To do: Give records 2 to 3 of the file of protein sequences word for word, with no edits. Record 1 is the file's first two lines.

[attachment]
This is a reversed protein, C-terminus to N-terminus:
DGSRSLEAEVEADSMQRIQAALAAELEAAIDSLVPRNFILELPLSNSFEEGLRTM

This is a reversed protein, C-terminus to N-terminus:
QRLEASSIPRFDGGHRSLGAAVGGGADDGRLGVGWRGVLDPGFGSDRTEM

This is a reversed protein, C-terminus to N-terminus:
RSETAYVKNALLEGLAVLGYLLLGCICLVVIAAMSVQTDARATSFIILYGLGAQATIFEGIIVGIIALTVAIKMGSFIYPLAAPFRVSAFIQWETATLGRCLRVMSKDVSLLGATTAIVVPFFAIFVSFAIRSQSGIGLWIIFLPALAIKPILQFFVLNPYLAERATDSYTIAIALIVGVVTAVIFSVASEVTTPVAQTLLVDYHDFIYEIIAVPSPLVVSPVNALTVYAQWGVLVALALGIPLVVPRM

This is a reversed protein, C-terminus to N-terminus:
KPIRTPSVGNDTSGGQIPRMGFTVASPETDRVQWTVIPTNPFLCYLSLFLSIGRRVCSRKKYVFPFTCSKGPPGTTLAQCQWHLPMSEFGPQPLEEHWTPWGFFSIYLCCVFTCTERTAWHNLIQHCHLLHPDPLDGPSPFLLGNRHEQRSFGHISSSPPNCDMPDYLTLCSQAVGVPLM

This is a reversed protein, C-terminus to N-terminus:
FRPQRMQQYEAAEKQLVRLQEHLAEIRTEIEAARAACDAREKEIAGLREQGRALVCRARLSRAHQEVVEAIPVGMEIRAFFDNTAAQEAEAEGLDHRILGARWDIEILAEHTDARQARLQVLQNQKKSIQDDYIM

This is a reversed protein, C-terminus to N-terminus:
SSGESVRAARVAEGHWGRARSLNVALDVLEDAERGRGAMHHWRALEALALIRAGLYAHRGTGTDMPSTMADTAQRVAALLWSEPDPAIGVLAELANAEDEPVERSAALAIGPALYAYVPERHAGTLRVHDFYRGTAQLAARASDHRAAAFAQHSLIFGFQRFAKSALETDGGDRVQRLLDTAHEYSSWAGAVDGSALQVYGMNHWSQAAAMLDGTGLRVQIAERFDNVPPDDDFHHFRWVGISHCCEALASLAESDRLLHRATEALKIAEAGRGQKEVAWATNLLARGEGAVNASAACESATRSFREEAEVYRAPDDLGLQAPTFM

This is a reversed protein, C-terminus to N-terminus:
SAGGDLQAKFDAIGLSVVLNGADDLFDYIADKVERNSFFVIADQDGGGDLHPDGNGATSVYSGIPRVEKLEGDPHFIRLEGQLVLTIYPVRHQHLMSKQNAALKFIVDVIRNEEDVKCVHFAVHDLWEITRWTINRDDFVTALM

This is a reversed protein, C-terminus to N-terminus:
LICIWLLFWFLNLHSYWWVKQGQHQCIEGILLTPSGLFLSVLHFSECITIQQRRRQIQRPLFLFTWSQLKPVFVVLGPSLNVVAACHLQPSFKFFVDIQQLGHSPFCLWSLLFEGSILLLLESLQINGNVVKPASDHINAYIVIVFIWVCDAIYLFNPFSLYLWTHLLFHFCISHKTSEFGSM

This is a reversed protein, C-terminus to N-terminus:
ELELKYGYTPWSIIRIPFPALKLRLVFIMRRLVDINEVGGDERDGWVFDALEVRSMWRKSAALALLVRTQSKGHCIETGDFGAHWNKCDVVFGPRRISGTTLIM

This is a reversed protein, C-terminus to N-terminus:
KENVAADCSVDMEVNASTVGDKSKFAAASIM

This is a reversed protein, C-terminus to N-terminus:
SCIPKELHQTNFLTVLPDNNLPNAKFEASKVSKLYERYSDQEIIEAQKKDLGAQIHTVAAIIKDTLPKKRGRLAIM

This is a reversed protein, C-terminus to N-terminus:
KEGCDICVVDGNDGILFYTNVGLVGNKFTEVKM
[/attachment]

This is a reversed protein, C-terminus to N-terminus:
QRLEASSIPRFDGGHRSLGAAVGGGADDGRLGVGWRGVLDPGFGSDRTEM

This is a reversed protein, C-terminus to N-terminus:
RSETAYVKNALLEGLAVLGYLLLGCICLVVIAAMSVQTDARATSFIILYGLGAQATIFEGIIVGIIALTVAIKMGSFIYPLAAPFRVSAFIQWETATLGRCLRVMSKDVSLLGATTAIVVPFFAIFVSFAIRSQSGIGLWIIFLPALAIKPILQFFVLNPYLAERATDSYTIAIALIVGVVTAVIFSVASEVTTPVAQTLLVDYHDFIYEIIAVPSPLVVSPVNALTVYAQWGVLVALALGIPLVVPRM